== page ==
On reflection, in our writings at least, it has been unclear who was steering the ship: was the hero of the story the ICC navigating the waters (and avoiding the Siren calls) of international politics, or were African states navigating the waters of international law? In this chapter we want to focus specifically on the role that the ICC has played, not as hero but as protagonist, in Africa over the past two decades. We do so, jumping mythologies, with the intention of neither burying nor praising the ICC, but in order to reflect critically on the role it has played in the demise of this once promising relationship, and we consider whether the story might have turned out differently (or might yet still). For, while much of the blame is currently placed solely at the feet of African states and their hostility towards specific investigations (particularly against heads of state), this chapter aims to show that: (1) the fractures within this relationship have come about as a result of the actions (and inactions) of the ICC and its supporters; and (2) as far as African states’ complaints are concerned, these were general concerns they had about the ICC that were present at its founding in 1998, and these concerns have come to be realised, for the worse, with each passing year.
This study aimed to determine the knowledge, perceptions and practices of dietitians in South Africa regarding the Regulations Relating to Foodstuffs for Infants and Young Children (R991).
A mixed methods, cross-sectional design was used.
Quantitative data were collected using an online survey (n 282) and qualitative data by means of two focus group discussions (n 12).
Participants were dietitians registered with the Health Professions Council of South Africa.
Dietitians’ average knowledge score was 64·8 % ± 12·5. Those working in infant and young child feeding had a 5 % higher knowledge score (95 % CI 1·4, 8·6, P = 0·01). Perceptions towards the Regulations were generally positive, and the majority of practices were compliant. Positive perceptions seemed to correlate with compliant practices. The most frequently selected enabler to the implementation of the Regulations was ‘Increase in other initiatives which support, protect and promote breastfeeding’, and the most frequently selected barrier was ‘Lack of awareness of the Regulation among health care providers’. The major themes from the focus group discussions comprised: less knowledge among dietitians and mothers about products controlled under the Regulations, non-compliance of other health care providers, the dietitians’ role in support and enforcement, the discrepancy between practice in private and public sectors and a lack of enforcement.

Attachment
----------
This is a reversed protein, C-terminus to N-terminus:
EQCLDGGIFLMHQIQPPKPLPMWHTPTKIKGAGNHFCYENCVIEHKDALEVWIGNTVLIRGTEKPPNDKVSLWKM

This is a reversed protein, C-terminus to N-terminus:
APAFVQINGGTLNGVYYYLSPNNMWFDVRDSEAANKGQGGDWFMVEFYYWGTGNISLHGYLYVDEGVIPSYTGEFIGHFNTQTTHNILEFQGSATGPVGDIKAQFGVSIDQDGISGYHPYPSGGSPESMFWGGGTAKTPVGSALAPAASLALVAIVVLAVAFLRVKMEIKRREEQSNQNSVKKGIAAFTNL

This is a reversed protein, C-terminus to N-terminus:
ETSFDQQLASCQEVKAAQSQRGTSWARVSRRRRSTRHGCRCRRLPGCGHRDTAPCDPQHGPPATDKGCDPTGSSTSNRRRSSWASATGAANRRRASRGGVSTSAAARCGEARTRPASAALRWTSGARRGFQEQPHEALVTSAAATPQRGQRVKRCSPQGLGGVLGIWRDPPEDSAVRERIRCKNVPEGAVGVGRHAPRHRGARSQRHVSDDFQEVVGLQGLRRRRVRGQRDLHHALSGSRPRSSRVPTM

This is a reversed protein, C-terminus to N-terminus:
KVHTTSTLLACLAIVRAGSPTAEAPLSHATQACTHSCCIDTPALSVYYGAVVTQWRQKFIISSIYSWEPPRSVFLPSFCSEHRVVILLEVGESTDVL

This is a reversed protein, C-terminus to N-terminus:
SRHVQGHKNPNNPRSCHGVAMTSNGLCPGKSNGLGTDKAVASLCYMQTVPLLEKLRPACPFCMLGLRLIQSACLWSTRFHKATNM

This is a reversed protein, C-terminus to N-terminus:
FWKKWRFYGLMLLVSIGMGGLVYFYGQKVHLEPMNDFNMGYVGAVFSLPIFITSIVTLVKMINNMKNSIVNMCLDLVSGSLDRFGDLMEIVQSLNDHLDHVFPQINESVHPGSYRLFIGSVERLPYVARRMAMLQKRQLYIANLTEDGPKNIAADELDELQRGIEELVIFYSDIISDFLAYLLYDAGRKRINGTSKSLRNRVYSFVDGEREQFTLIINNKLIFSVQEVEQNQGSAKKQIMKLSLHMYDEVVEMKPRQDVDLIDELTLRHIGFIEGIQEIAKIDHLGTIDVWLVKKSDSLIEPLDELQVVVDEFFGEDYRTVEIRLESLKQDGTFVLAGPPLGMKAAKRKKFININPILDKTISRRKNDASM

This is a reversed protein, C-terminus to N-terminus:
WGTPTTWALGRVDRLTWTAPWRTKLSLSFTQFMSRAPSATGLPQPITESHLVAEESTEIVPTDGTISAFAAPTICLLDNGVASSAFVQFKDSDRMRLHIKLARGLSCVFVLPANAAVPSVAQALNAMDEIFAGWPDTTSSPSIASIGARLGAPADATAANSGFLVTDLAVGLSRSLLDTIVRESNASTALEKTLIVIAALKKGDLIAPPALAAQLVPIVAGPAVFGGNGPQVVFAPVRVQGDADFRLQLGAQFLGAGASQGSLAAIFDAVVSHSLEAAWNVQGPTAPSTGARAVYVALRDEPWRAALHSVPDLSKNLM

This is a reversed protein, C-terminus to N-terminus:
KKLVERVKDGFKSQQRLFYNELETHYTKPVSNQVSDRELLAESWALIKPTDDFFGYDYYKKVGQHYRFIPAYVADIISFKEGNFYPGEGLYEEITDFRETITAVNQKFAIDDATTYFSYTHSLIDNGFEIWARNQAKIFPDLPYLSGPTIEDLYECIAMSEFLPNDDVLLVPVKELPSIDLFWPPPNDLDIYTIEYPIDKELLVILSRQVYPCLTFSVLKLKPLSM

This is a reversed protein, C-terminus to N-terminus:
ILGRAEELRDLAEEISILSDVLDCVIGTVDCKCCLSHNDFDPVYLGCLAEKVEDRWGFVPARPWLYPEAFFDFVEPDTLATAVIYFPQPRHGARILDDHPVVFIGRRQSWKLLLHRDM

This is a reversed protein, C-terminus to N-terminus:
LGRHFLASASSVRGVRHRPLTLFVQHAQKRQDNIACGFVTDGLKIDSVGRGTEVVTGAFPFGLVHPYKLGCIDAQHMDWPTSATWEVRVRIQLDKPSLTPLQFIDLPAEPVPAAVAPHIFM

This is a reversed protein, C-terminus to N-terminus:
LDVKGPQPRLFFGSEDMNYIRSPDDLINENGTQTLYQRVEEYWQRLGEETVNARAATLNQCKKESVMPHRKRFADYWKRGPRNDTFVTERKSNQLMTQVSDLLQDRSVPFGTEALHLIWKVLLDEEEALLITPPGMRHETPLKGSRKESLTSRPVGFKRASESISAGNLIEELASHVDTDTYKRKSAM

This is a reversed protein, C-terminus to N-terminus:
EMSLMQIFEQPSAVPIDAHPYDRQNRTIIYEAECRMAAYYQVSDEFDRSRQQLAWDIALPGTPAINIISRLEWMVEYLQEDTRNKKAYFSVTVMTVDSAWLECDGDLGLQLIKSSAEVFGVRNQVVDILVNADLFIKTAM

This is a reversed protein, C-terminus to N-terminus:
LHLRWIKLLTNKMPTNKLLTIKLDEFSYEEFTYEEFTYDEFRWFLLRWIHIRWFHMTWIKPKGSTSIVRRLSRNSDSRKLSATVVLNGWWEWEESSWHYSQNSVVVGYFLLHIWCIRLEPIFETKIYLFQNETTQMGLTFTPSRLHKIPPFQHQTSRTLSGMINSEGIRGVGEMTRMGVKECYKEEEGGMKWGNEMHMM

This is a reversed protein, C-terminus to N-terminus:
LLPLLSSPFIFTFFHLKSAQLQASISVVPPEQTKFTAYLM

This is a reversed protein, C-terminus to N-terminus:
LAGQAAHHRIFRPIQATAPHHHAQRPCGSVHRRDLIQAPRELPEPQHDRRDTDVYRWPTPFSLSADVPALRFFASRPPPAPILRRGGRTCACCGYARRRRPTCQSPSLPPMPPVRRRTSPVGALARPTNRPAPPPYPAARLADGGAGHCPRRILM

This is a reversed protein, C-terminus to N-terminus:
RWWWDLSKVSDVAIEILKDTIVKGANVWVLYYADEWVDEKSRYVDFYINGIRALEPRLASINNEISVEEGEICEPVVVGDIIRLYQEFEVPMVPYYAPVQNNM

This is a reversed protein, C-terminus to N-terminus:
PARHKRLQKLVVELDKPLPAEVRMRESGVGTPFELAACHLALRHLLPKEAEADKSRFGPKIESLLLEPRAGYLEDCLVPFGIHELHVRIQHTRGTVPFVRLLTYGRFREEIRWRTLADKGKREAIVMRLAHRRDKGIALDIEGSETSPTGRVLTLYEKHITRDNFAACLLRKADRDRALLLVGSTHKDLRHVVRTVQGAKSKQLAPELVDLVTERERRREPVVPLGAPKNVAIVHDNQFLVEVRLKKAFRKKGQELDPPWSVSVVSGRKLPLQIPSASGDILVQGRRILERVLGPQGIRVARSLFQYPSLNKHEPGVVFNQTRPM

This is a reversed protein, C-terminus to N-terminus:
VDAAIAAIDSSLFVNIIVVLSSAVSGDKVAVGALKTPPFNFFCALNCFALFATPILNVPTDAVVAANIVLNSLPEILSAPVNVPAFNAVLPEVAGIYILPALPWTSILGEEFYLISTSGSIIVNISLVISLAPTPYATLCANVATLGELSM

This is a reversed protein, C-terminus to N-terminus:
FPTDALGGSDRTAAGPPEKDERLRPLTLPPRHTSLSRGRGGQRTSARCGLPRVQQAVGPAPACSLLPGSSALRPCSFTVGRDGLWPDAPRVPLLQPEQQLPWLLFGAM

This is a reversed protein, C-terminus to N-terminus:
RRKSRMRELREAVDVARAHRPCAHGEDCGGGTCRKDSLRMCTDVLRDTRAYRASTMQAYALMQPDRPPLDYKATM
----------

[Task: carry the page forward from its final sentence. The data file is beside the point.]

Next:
South Africa has taken a bold step in legislating the International Code of Marketing of Breast-milk Substitutes and should upscale programmes to ensure consistent monitoring and enforcing of the Regulations.
On 30 September 2017, an Air France Airbus A380-800 suffered a failure of its fourth engine while over Greenland. This failure resulted in the loss of the engine fan hub, fan blades and surrounding structure. An initial search recovered 30 pieces of light debris, but the primary part of interest, a ~220 kg titanium fan hub, was not recovered because it had a different fall trajectory than the light debris, impacted into the ice-sheet's snow surface, and was quickly covered by drifting snow. Here we describe the methods used for the detection of the fan hub and details of the field campaigns. The search area included two crevasse fields of at least 50 snow-covered crevasses 1 to ~30 m wide with similar snow bridge thicknesses. After 21 months and six campaigns, using airborne synthetic aperture radar, ground-penetrating radar, transient electromagnetics and an autonomous vehicle to survey the crevasse fields, the fan hub was found within ~1 m of a crevasse at a depth of ~3.3 to 4 m and was excavated with shovels, chain saws, an electric winch, sleds and a gasoline heater, by workers using fall-arrest systems.